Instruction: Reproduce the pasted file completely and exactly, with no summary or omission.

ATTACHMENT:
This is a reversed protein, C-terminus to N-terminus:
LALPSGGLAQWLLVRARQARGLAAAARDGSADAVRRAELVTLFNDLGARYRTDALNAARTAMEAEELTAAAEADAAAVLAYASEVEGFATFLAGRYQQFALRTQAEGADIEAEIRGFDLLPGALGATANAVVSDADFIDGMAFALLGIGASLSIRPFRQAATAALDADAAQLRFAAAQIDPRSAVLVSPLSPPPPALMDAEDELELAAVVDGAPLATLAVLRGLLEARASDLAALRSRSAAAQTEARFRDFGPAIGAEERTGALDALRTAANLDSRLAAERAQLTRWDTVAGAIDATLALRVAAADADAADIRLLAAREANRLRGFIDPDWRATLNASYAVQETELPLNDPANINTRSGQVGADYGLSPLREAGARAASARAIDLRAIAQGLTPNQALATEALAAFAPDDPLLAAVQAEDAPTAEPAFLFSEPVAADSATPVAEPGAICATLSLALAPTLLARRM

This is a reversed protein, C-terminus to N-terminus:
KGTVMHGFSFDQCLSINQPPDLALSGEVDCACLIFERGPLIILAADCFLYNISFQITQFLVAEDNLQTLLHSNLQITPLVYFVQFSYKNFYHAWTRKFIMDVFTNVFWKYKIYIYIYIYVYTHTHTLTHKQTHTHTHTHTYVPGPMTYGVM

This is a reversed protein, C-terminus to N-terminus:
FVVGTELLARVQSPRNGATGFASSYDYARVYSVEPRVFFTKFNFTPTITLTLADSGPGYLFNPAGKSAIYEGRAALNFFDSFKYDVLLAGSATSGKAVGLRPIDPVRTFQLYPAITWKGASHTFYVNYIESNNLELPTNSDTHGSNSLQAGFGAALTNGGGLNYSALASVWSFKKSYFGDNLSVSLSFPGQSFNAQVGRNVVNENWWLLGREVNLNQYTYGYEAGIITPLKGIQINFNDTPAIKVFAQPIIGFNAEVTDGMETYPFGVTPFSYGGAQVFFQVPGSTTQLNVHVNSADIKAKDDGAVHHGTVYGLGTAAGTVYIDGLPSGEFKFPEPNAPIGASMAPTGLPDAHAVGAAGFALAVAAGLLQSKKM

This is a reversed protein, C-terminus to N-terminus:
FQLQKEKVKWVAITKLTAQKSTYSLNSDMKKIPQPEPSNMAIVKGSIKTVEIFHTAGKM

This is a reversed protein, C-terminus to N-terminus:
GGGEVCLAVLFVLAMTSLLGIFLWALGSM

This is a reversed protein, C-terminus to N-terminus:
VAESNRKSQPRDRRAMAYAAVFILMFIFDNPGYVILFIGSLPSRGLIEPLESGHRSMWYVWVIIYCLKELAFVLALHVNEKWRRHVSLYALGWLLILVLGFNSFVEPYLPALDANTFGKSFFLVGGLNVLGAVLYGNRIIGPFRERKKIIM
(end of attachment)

This is a reversed protein, C-terminus to N-terminus:
LALPSGGLAQWLLVRARQARGLAAAARDGSADAVRRAELVTLFNDLGARYRTDALNAARTAMEAEELTAAAEADAAAVLAYASEVEGFATFLAGRYQQFALRTQAEGADIEAEIRGFDLLPGALGATANAVVSDADFIDGMAFALLGIGASLSIRPFRQAATAALDADAAQLRFAAAQIDPRSAVLVSPLSPPPPALMDAEDELELAAVVDGAPLATLAVLRGLLEARASDLAALRSRSAAAQTEARFRDFGPAIGAEERTGALDALRTAANLDSRLAAERAQLTRWDTVAGAIDATLALRVAAADADAADIRLLAAREANRLRGFIDPDWRATLNASYAVQETELPLNDPANINTRSGQVGADYGLSPLREAGARAASARAIDLRAIAQGLTPNQALATEALAAFAPDDPLLAAVQAEDAPTAEPAFLFSEPVAADSATPVAEPGAICATLSLALAPTLLARRM

This is a reversed protein, C-terminus to N-terminus:
KGTVMHGFSFDQCLSINQPPDLALSGEVDCACLIFERGPLIILAADCFLYNISFQITQFLVAEDNLQTLLHSNLQITPLVYFVQFSYKNFYHAWTRKFIMDVFTNVFWKYKIYIYIYIYVYTHTHTLTHKQTHTHTHTHTYVPGPMTYGVM

This is a reversed protein, C-terminus to N-terminus:
FVVGTELLARVQSPRNGATGFASSYDYARVYSVEPRVFFTKFNFTPTITLTLADSGPGYLFNPAGKSAIYEGRAALNFFDSFKYDVLLAGSATSGKAVGLRPIDPVRTFQLYPAITWKGASHTFYVNYIESNNLELPTNSDTHGSNSLQAGFGAALTNGGGLNYSALASVWSFKKSYFGDNLSVSLSFPGQSFNAQVGRNVVNENWWLLGREVNLNQYTYGYEAGIITPLKGIQINFNDTPAIKVFAQPIIGFNAEVTDGMETYPFGVTPFSYGGAQVFFQVPGSTTQLNVHVNSADIKAKDDGAVHHGTVYGLGTAAGTVYIDGLPSGEFKFPEPNAPIGASMAPTGLPDAHAVGAAGFALAVAAGLLQSKKM

This is a reversed protein, C-terminus to N-terminus:
FQLQKEKVKWVAITKLTAQKSTYSLNSDMKKIPQPEPSNMAIVKGSIKTVEIFHTAGKM

This is a reversed protein, C-terminus to N-terminus:
GGGEVCLAVLFVLAMTSLLGIFLWALGSM

This is a reversed protein, C-terminus to N-terminus:
VAESNRKSQPRDRRAMAYAAVFILMFIFDNPGYVILFIGSLPSRGLIEPLESGHRSMWYVWVIIYCLKELAFVLALHVNEKWRRHVSLYALGWLLILVLGFNSFVEPYLPALDANTFGKSFFLVGGLNVLGAVLYGNRIIGPFRERKKIIM